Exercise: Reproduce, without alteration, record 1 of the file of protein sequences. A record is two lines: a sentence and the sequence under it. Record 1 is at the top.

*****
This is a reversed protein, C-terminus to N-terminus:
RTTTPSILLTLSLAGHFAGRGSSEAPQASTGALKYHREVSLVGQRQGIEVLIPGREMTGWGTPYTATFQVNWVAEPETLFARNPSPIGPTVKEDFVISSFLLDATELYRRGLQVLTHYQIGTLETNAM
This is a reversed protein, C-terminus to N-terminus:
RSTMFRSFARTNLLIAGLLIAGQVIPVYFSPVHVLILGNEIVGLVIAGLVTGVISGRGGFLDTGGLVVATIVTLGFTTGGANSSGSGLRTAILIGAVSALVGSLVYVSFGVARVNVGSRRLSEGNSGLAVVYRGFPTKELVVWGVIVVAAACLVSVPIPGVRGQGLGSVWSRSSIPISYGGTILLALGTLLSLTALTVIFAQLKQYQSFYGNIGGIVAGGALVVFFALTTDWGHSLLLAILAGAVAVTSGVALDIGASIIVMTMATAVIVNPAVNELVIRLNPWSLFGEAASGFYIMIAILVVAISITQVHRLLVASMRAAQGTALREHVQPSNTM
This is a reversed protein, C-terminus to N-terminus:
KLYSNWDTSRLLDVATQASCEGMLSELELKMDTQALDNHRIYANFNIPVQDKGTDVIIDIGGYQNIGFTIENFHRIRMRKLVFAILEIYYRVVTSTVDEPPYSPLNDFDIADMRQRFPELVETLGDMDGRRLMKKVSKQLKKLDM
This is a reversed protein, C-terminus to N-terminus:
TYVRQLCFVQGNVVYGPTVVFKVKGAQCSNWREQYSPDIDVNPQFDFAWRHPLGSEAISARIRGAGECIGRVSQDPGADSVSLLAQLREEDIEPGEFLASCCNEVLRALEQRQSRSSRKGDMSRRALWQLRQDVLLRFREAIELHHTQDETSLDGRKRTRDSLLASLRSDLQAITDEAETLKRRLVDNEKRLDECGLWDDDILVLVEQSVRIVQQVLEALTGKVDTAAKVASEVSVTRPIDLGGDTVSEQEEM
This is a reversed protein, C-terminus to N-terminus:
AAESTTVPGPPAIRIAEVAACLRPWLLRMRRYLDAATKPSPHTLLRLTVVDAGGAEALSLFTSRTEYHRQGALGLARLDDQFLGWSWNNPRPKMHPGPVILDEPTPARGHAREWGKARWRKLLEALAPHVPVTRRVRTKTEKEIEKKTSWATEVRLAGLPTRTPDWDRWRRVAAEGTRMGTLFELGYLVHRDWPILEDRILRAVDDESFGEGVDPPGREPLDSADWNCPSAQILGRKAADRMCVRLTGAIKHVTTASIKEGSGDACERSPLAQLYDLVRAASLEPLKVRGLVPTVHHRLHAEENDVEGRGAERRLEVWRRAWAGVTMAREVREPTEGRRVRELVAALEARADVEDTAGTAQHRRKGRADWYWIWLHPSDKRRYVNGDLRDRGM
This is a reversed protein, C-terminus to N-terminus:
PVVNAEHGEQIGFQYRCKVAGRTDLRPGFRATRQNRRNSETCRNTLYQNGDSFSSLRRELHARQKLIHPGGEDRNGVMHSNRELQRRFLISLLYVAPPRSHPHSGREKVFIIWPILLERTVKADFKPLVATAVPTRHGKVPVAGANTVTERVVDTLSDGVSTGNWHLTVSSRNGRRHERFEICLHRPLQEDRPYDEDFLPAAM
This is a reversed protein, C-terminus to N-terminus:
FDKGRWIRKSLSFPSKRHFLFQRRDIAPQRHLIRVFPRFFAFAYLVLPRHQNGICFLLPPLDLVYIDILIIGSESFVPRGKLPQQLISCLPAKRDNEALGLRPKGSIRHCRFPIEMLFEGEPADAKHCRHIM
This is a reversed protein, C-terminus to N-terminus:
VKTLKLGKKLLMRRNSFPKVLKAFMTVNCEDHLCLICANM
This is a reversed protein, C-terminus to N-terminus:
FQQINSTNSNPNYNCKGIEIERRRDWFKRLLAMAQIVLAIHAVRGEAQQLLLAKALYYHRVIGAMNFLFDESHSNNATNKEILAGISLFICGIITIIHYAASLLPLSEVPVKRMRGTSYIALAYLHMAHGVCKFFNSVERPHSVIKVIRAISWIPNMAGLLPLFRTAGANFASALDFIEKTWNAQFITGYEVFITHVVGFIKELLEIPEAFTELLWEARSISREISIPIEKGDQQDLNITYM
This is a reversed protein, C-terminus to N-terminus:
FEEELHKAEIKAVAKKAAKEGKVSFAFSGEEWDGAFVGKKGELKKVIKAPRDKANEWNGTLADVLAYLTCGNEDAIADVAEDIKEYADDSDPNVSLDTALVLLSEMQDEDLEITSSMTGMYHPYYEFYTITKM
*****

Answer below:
This is a reversed protein, C-terminus to N-terminus:
RTTTPSILLTLSLAGHFAGRGSSEAPQASTGALKYHREVSLVGQRQGIEVLIPGREMTGWGTPYTATFQVNWVAEPETLFARNPSPIGPTVKEDFVISSFLLDATELYRRGLQVLTHYQIGTLETNAM